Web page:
IELTS Speaking Tips

IELTS Speaking Tips

Let's do a quick recap of what the speaking exam consists of before we get onto intonation.

IELTS speaking exam recap

  • There are three sections to the speaking exam
  • Section 1- A brief introduction and short Q&A
  • Section 2- Individual speaking on a specific topic. You will have 1-2 minutes to prepare. The examiner will not interrupt you.
  • Section 3- Discussion based on section 2. The examiner will ask 5-6 questions from section 2.

What is intonation?

Intonation is the pitch in your voice. It is how we stress the words we use and give rhythm to them.

The intonation we apply, whether that be curiosity, sarcasm, excitement (and many others), falls onto particular words which creates the overall feeling and emotion of the sentence.

Having some understanding of intonation, can help you in your IELTS speaking exam. Picking up on intonation shows that you really know how to apply your English language skills. Even in every day conversation, missed intonation can result in the person responding in a way that takes the conversation off-piste. In other words, it disturbs the accuracy and flow of the conversation.

Knowing some of the basics can really make a difference in your IELTS speaking test. It can open up more opportunities for discussion if your intonation antenna is on and you can really show off your English speaking abilities.

You can easily practice listening out for intonation and picking up on the difference it makes to speech. Listen to the radio, watch famous speeches on YouTube, listen to podcasts (pause and replay, taking note to really notice pitch variation), eavesdrop in conversations in ear-shot of you (how are they speaking to one another? how is their intonation driving the conversation?), listen to music and notice which words are stressed.

What types of intonation are there?

Below is a table featuring the most common forms of intonation. Whilst there are other intonation forms, the below are the most salient. There will be a follow up post with more, but this is a good place to start and will strengthen your speaking skills for your IELTS test.

Type of intonation

Symbol

Type of sentence

Rise- invitation to continue, request/offer for/of information, excitement

[ ]

Yes/No questions: Are you thirsty? When does the meeting start? Would you like a cup of tea? 


Answer required: We’ve met already, haven’t we? You like seafood, don’t you? The view is beautiful, isn’t it?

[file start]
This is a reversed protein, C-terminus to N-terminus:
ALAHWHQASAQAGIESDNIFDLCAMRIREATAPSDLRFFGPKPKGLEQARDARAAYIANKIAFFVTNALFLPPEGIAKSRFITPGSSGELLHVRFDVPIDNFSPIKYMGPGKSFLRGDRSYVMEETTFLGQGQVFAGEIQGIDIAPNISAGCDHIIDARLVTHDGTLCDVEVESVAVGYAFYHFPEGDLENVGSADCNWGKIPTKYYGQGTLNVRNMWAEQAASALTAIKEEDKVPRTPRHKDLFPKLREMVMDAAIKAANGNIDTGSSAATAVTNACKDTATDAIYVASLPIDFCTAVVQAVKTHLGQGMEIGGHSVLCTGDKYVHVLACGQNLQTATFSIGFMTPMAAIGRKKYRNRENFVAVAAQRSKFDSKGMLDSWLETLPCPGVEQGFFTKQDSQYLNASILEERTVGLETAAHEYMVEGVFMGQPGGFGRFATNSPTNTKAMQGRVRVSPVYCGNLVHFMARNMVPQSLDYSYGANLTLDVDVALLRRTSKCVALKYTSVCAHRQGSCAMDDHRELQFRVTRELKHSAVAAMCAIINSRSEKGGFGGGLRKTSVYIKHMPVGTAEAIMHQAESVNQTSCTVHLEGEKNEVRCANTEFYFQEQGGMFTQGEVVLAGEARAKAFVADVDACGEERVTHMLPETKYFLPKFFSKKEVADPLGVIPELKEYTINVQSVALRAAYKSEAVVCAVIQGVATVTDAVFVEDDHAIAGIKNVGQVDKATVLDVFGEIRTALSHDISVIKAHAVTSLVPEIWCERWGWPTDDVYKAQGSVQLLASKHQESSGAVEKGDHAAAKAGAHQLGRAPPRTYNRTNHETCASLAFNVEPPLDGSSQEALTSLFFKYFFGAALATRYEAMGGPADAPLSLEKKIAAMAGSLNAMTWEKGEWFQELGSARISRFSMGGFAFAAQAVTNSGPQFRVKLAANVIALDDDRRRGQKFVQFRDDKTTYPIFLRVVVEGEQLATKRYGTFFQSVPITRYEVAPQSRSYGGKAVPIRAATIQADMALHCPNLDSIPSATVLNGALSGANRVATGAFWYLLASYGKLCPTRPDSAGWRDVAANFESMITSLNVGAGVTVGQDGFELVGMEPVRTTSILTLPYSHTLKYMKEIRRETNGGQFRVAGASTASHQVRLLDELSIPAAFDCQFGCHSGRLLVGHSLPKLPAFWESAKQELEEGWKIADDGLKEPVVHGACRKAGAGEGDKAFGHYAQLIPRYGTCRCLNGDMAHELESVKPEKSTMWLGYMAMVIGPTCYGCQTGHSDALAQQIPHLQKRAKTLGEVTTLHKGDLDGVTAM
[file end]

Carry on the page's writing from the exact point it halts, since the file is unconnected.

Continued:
Fall- finality, certainty, disinterest, sarcasm, boredom 

[

(most statements in English) 


Statements or Declarative: I worked on Monday, she is ten years old


Wh questions (Who, What, Where, When) How can I help you? What time does it start?


Commands; Put that down, sit down


Exclamatory sentences; How nice of you

Rise-fall- approval, disapproval, surprise, agitation, sarcasm

  ]

Information question: ‘where, when, what, which, how; Where are you going to stay on holiday? When did you arrive last night? How long have you lived in this country?


Question tags (If you think you know something, but want to confirm it); You live in London, don’t you? You aren’t coming to the meeting, are you? [Notice the use of punctuation and how it emphasis the fall)

Fall-rise- questions, limited agreement, hesitation, having reservations, pleading

[ ]

Yes/No question: Have you lived here a long time? Did you visit your friend last month? 


Clarification questions (let the voice rise to indicate you expect more information); We aren’t expected to finish the report by Wednesday, are we? 


High energy emotions; Did you hear what happened? (Shock) Oh my gosh! That’s great! (Excitement) Stop it (Anger)

Activity: Practice using intonation

When doing this exercise, say them out loud. Think about where the stress lies. A question does not always guarantee a rise, for example.

Match the examples with the appropriate users and mark if the intonation is rising or falling

  1. When will we get there?
  2. Are you John?
  3. Put that down!
  4. Please come in, Sir. (say politely)
  5. It’s a great book.
  6. It’s a nice day, isn’t it?
  7. It’s not really butter?
  8. You’ll come in, won’t you?


Number

Rising/falling

a.

‘Wh’ questions (and ‘How)



b.

Genuine statements



c.

Commands



d.

Tag questions (to confirm information)



e.

Yes/No questions



f.

Statements (to show uncertainty/curiosity)



g.

Statements (to show cordiality)



h.

Tag question (genuinely wanting to know the answer)